“We’ve provided a tremendous amount of information including sharing the hosting plan, which is typically an internal document,” Calgary 2026 chief executive officer Mary Moran said. “We’ve provided them with a lot of information. The question should really be, do Calgarians have it in hand?

“We have to continue to encourage Calgarians to get informed and that could be through our website, public forums, could be talking to elected officials. I would highly recommend everybody get more informed.”

The International Olympic Committee executive committee meets Tuesday in Buenos Aires, Argentina. The IOC will officially invite cities to the 2026 candidature stage early next week during a general session.

“We will know either the eighth or ninth of October if Calgary is moving forward with respect to the IOC making a decision on candidature cities,” Moran said.

The IOC’s deadline to submit 2026 bids is January. The election of the successful host city will be held September, 2019.

Against the wishes of Campbell and Vancouver organizing committee chief executive officer John Furlong, Vancouver also held a plebiscite Feb. 22, 2003 just weeks before the IOC voted for the 2010 host city.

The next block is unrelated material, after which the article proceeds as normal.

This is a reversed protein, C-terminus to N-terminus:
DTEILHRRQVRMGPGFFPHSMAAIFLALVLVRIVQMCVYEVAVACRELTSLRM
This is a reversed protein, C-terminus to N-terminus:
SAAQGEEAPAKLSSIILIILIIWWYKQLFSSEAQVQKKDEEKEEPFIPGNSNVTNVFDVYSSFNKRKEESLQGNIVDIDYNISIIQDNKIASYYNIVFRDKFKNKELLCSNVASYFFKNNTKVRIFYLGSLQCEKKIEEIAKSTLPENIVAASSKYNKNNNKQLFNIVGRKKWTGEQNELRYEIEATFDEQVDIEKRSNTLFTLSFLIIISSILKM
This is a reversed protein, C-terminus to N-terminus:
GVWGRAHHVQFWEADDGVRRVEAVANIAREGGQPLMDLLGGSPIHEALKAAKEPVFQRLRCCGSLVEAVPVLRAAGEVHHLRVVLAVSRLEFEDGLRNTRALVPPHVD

The “Yes” vote prevailed with 64 per cent in favour of the games to 36 per cent against. About 46 per cent of the city’s eligible voters cast their ballot.

While the B.C. government was the initial ringleader of bidding for 2010, the province of Alberta is not out front on 2026.

Calgary 2026 is currently negotiating with the province, the feds and the city of Calgary on how much money each level of government would contribute to hosting the games.

The province has committed to providing its number 30 days prior to the plebiscite.

“Those discussions are taking place right now as everybody knows,” Moran said. “We hope to have a split. We’re working on financial tools to ensure there’s some kind of guarantee.”

Calgary’s chamber of commerce has yet to take a position on hosting the 2026 games.

Campbell drew the loudest applause from the business community when he referenced the oil pipeline that Alberta wants to build through reluctant B.C.